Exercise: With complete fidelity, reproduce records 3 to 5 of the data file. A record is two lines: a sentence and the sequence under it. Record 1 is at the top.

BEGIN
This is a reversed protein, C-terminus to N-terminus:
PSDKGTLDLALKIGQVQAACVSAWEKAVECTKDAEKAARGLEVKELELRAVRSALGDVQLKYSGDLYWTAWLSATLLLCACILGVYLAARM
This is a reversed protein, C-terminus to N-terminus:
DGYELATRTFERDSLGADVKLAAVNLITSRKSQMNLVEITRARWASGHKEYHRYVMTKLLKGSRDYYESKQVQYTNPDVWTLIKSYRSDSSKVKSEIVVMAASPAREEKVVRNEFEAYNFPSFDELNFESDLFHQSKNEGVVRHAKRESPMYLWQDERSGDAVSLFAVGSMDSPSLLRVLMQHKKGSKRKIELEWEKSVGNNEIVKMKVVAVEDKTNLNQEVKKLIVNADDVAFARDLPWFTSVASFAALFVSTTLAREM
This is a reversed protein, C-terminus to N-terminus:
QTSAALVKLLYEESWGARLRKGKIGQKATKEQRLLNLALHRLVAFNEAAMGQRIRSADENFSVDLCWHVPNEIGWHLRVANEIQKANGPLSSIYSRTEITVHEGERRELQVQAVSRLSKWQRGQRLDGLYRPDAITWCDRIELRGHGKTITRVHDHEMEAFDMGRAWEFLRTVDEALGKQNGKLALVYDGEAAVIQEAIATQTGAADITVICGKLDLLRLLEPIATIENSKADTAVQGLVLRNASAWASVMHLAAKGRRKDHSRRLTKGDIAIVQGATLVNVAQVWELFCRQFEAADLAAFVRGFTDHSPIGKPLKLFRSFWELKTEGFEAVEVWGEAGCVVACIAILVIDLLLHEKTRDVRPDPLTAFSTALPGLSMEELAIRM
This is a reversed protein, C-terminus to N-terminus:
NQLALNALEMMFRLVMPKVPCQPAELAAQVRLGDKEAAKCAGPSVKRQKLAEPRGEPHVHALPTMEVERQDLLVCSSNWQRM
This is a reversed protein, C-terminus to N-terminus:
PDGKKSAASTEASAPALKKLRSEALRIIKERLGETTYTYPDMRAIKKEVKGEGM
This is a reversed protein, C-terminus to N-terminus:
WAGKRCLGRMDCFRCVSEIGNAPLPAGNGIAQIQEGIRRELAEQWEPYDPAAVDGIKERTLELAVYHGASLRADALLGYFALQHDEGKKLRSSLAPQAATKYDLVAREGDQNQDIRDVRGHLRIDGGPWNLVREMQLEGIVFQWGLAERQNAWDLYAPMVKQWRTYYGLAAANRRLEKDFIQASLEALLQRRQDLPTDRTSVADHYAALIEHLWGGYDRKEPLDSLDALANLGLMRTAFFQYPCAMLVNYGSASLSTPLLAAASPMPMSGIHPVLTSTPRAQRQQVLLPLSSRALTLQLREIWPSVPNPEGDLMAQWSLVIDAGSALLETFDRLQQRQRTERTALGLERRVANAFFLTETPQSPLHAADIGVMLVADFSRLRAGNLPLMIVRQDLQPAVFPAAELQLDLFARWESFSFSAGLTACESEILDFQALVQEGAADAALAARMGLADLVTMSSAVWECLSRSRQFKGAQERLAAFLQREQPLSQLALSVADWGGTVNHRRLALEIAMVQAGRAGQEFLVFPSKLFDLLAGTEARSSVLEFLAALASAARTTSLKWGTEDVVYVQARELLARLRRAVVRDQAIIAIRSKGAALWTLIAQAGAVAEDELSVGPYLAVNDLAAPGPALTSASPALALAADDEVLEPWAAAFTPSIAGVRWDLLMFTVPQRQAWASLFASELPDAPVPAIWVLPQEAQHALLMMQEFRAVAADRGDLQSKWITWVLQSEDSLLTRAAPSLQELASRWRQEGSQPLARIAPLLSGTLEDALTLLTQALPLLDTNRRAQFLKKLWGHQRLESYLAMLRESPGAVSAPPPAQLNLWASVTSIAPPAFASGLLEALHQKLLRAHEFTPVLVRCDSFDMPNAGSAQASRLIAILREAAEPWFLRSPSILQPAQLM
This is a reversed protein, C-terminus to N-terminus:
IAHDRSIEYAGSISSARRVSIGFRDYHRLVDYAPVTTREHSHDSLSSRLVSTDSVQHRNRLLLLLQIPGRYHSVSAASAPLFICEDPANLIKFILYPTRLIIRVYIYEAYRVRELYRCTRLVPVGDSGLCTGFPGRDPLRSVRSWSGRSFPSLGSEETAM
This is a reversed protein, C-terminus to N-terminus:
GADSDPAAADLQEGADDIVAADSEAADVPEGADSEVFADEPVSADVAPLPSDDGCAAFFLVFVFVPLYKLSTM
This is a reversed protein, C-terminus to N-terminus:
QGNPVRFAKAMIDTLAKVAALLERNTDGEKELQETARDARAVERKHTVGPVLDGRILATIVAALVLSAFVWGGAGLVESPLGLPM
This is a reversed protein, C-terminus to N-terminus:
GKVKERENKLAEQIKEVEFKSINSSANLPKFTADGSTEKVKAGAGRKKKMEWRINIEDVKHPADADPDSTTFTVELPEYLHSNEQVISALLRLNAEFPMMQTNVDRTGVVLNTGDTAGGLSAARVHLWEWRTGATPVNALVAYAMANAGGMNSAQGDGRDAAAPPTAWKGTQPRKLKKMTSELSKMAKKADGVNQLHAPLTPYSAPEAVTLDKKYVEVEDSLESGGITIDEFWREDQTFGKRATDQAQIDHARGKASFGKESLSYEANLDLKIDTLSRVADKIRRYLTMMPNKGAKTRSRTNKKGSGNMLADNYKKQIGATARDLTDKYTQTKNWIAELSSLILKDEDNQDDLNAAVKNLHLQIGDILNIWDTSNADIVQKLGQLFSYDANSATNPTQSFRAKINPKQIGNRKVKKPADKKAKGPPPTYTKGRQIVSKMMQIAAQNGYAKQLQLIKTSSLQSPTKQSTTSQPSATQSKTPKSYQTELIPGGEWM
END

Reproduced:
This is a reversed protein, C-terminus to N-terminus:
QTSAALVKLLYEESWGARLRKGKIGQKATKEQRLLNLALHRLVAFNEAAMGQRIRSADENFSVDLCWHVPNEIGWHLRVANEIQKANGPLSSIYSRTEITVHEGERRELQVQAVSRLSKWQRGQRLDGLYRPDAITWCDRIELRGHGKTITRVHDHEMEAFDMGRAWEFLRTVDEALGKQNGKLALVYDGEAAVIQEAIATQTGAADITVICGKLDLLRLLEPIATIENSKADTAVQGLVLRNASAWASVMHLAAKGRRKDHSRRLTKGDIAIVQGATLVNVAQVWELFCRQFEAADLAAFVRGFTDHSPIGKPLKLFRSFWELKTEGFEAVEVWGEAGCVVACIAILVIDLLLHEKTRDVRPDPLTAFSTALPGLSMEELAIRM
This is a reversed protein, C-terminus to N-terminus:
NQLALNALEMMFRLVMPKVPCQPAELAAQVRLGDKEAAKCAGPSVKRQKLAEPRGEPHVHALPTMEVERQDLLVCSSNWQRM
This is a reversed protein, C-terminus to N-terminus:
PDGKKSAASTEASAPALKKLRSEALRIIKERLGETTYTYPDMRAIKKEVKGEGM